Fernley: Force India are fine
Force India deputy team principal Bob Fernley has reiterated that Vijay Mallya's personal financial problems do not affect the F1 team.
Mallya's Kingfisher Airlines is understood to be close to collapse, with reports in India claiming the 17 banks who loaned a total of around £840million are now looking to call in their debts.
Mallya's business portfolio is extensive, with the tycoon recently selling off a considerable slice of his shareholding in United Spirits for £774million.
Last year, when rumours of the demise of Kingfisher were rife, Fernley insisted then the team would not be affected.
With suggestions the banks are seeking to sell off Mallya's assets as collateral, his stake in Force India has been mentioned.
Fernley, however, has again claimed that what is currently happening to Mallya "doesn't affect the F1 team".
Speaking to jamesallenonf1.com, Fernley said: "There is a disconnect between what happens in Vijay's business and what Vijay is doing on the F1 team.
"So it doesn't matter what happens there. The shares in United Spirits have quadrupled in the last few months, so he did a wonderful deal there.
"But whether Kingfisher or United Spirits is doing well or not doesn't affect the team, and it's very difficult for us to get that message across, although we have been trying for several years.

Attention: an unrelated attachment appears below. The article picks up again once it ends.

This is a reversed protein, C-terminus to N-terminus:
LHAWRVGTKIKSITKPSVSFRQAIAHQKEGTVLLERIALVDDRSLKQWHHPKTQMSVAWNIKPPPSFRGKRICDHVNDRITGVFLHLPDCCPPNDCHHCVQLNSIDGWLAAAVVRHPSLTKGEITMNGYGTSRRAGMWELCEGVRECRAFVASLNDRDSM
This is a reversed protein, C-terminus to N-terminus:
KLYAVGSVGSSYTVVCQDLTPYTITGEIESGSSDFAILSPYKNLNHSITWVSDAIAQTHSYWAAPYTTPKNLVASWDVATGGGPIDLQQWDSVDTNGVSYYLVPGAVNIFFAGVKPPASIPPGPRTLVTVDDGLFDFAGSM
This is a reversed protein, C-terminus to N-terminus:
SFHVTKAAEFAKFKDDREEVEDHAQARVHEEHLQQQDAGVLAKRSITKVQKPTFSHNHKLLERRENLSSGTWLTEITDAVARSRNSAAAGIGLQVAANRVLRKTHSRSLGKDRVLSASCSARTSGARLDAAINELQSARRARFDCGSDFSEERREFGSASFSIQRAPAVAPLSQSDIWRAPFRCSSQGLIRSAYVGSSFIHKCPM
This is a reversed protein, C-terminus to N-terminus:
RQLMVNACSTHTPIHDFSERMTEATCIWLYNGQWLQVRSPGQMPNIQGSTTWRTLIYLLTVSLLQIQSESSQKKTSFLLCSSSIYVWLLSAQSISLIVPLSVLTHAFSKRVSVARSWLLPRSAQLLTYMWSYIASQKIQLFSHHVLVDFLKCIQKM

"We get a story every three or four months where we are about to go bankrupt, or someone is selling us or whatever, and we've had that for five years, so we are used to it.
"Five times a year we are up for sale. But we are still there and the strength of Force India, which so many people seem to have missed, is our shareholders.
"We don't have to go to the external market to be able to raise our race budgets. We are blessed to have quality shareholders like Vijay and Sahara."
Subrata Roy Sahara, who purchased a 42.5% stake in Force India 16 months ago, currently has his own financial issues to contend with.
Bank accounts of two companies of Sahara, which also sponsors the Indian cricket team, have been frozen for failing to refund money to millions of investors.